This week - Nvidia reveals a new GPU for AI; worms detect lung cancer; a crazy robot from Switzerland; deep learning is hitting a wall; and more!
More Than A Human
Thanks to a brain implant, a paralysed man was able to communicate again with his family and the world in general. By thinking about moving his hand, the patient was manipulating his brain waves which then were picked by the sensors and translated into simple yes/no answers to groups of letters, and then individual letters. After about 3 weeks with the system, he produced an intelligible sentence: a request for caregivers to reposition him. In the year that followed, he made dozens of sentences at a painstaking rate of about one character per minute: “Goulash soup and sweet pea soup.” “I would like to listen to the album by Tool loud.” “I love my cool son.”
Stanford released the 2022 AI Index report. The report itself is 230 pages and here are some key takeaways: private investment in AI soared while investment concentration intensified; U.S. and China dominated cross-country collaborations on AI; language models are more capable than ever, but also more biased; AI becomes more affordable and higher performing; more global legislation on AI than ever.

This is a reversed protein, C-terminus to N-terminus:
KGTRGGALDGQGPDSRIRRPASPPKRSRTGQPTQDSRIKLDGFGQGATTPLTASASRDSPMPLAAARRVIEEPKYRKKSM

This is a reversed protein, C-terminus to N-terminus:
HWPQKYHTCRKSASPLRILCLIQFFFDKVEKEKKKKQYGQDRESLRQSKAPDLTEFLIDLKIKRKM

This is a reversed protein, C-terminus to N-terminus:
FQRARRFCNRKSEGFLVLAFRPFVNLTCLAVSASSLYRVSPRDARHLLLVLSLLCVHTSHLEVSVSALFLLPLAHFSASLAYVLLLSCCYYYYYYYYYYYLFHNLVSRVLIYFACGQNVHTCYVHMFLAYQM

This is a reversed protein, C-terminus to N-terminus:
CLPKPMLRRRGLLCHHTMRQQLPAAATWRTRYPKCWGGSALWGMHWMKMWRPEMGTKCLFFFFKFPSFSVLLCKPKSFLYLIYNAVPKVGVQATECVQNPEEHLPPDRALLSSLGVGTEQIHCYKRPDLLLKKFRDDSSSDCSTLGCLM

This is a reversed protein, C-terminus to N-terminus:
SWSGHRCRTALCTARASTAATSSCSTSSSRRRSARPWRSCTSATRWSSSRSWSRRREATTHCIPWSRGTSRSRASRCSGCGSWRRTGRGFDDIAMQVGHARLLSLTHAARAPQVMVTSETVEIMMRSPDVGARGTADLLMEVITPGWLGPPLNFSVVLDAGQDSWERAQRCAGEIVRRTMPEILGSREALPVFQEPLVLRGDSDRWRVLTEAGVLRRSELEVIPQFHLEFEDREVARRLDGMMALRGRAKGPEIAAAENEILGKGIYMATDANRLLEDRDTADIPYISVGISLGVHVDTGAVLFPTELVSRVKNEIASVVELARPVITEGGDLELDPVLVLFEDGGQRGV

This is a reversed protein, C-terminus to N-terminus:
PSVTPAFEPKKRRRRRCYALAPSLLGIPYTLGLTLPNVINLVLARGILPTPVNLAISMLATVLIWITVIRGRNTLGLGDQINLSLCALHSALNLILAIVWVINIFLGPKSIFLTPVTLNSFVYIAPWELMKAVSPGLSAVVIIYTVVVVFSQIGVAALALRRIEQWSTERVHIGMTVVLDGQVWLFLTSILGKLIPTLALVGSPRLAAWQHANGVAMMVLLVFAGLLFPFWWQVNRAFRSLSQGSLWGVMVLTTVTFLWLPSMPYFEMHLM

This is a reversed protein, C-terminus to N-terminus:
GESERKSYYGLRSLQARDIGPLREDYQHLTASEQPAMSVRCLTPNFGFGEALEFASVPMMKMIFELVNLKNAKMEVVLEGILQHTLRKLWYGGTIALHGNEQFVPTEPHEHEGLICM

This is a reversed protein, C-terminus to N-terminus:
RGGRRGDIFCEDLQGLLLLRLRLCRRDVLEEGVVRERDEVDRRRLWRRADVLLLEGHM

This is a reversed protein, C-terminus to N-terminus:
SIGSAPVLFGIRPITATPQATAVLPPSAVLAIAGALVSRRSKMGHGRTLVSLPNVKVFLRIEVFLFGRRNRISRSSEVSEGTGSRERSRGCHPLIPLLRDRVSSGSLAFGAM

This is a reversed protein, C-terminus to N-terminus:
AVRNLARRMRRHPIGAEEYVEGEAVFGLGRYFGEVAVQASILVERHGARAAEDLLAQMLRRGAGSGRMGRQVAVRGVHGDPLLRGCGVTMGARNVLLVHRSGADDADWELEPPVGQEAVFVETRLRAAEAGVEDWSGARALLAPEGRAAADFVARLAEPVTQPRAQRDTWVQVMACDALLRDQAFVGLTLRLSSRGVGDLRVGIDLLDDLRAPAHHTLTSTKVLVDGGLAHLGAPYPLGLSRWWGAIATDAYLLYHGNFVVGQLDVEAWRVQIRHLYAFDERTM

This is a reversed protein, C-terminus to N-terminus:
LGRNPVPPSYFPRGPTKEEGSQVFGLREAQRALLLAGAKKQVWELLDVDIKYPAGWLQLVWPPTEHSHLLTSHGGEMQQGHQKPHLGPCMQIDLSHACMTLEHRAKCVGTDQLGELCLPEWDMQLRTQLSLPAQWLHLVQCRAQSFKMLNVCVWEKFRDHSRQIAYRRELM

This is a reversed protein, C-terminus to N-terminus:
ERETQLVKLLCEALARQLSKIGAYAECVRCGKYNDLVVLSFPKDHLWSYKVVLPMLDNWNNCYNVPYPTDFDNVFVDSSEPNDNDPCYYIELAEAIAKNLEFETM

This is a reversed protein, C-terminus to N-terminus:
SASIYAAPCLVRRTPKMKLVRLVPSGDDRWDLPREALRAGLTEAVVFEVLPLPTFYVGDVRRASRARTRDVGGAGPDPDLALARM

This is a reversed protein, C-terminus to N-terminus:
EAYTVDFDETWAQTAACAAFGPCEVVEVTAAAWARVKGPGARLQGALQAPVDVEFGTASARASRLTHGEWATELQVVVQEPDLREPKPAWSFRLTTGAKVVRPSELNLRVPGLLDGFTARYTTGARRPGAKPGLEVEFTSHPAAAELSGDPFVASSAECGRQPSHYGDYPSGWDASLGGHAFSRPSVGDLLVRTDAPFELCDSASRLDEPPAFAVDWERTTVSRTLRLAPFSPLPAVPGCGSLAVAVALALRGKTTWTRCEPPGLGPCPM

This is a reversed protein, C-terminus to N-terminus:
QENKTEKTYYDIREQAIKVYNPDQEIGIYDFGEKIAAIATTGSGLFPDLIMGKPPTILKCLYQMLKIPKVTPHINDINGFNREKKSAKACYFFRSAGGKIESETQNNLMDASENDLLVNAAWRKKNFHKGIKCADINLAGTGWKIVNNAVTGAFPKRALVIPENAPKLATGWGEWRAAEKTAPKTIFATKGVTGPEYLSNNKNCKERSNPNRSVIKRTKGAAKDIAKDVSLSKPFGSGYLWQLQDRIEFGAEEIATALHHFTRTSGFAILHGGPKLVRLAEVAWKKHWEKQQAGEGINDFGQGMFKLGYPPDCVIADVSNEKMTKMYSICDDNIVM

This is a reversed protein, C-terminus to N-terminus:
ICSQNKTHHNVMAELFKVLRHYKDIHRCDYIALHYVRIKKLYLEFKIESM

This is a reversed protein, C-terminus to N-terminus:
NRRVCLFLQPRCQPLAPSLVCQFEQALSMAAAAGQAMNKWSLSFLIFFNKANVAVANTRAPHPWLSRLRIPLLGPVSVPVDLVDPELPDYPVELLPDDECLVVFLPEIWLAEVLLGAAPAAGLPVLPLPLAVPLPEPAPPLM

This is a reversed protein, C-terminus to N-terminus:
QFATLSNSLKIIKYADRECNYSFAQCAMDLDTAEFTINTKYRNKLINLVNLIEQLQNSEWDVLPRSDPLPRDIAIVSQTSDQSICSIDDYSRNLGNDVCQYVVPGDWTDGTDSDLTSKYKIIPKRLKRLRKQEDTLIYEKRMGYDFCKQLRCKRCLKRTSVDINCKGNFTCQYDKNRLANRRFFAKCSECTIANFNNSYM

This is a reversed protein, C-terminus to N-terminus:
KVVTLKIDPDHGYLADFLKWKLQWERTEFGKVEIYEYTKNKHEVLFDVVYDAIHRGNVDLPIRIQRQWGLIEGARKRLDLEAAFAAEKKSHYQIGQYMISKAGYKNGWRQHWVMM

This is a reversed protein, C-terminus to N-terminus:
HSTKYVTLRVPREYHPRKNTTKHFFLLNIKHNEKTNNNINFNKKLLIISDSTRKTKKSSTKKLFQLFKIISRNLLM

Nvidia has announced a slew of AI-focused enterprise products at its annual GTC conference. The main star of the event was Nvidia's new silicon architecture, Hopper, which compared to the current Ampere lineup of chips presents a massive jump in raw power (AnandTech has a nice breakdown of H100). Nvidia also teased a new supercomputer, named Eos, which will be built using the Hopper architecture and contain some 4,600 H100 GPUs to offer 18.4 exaflops of “AI performance.” The system will be used for Nvidia’s internal research only, and the company said it would be online in a few months’ time.
In this article, Gary Marcus argues that deep learning has reached a wall and we need new approaches to move the field forward. His solution is to look back again at the idea of symbolic AI - systems that combine the power of deep learning with symbol manipulation approaches.
Researchers from ETH Zurich present their new quadruped robot that instead of feet has wheels. It can ride on all four wheels and, when it is needed, it can "stand" on two wheels and use the other two wheels as "hands". Very interesting robot.
By taking advantage of nematodes' extraordinary sense of smell, researchers were able to build a device with worms inside of it to detect lung cancer cells. This "worm-on-a-chip" could someday help doctors noninvasively diagnose cancer at an earlier stage.